Leaders who demonstrate a continual desire to learn and connect whenever possible help set a precedence of transparency and innovation in a school’s culture.
In the book Teacherpreneurs: Innovative Teachers Who Lead But Don’t Leave, the authors discuss how American teachers can create opportunities to become leaders in their schools and in their fields. This excerpt focuses on how educators in Finland see themselves as leaders.
Monday’s Three Things to Unlearn About Learning elicited several comments about Finland’s school system. Here’s a recent post describing some differences between schools in the U.S. and Finland. Finland has been hailed for exemplifying the ideal model of a thriving, innovative education system that prioritizes the most important stakeholders: students. International and American media are […]
Flickr:WoodleyWonderworks A school is not a desert of emotions,” begins an article by Finnish educators Taina Rantala and Kaarina Määttä, published last month in the journal Early Child Development and Care. But you’d never know that by looking at the scientific literature. “In the field of educational psychology, research on feelings is lacking,” the authors […]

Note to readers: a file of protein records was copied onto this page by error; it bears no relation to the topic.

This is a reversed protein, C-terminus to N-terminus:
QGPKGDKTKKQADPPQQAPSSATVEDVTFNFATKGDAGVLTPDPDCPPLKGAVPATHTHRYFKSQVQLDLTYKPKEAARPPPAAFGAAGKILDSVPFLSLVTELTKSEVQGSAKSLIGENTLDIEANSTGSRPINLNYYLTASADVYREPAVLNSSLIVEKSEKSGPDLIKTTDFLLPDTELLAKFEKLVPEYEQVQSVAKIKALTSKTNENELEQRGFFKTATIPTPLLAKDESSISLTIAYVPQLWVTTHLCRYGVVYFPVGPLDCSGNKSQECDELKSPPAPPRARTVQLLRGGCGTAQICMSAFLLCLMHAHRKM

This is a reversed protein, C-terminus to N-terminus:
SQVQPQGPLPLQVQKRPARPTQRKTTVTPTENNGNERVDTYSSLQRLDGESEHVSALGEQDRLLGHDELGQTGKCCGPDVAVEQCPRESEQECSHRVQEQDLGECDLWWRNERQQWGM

Finland’s education system has come under close scrutiny recently for its unique holistic approach to learning (read What’s So Great About Schools in Finland). In this illuminating video by Edutopia, it’s clear that early intervention is a key part of the philosophy there, and that the entire community of educators rallies around kids to make […]
Finland has been hailed for exemplifying the ideal model of a thriving, innovative education system that prioritizes the most important stakeholders: students. International and American media are fascinated by the Scandinavian country’s approach to designing the education system. The fact that Finland manages to score among the top three countries on the PISA survey is […]